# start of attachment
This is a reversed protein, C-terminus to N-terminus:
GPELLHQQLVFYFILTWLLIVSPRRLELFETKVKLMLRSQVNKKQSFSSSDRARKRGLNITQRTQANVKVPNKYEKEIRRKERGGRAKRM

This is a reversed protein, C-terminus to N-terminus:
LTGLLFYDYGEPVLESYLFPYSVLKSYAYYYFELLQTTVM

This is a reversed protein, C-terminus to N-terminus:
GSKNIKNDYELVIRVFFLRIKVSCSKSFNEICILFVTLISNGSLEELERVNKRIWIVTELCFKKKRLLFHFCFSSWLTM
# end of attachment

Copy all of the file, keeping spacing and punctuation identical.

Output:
This is a reversed protein, C-terminus to N-terminus:
GPELLHQQLVFYFILTWLLIVSPRRLELFETKVKLMLRSQVNKKQSFSSSDRARKRGLNITQRTQANVKVPNKYEKEIRRKERGGRAKRM

This is a reversed protein, C-terminus to N-terminus:
LTGLLFYDYGEPVLESYLFPYSVLKSYAYYYFELLQTTVM

This is a reversed protein, C-terminus to N-terminus:
GSKNIKNDYELVIRVFFLRIKVSCSKSFNEICILFVTLISNGSLEELERVNKRIWIVTELCFKKKRLLFHFCFSSWLTM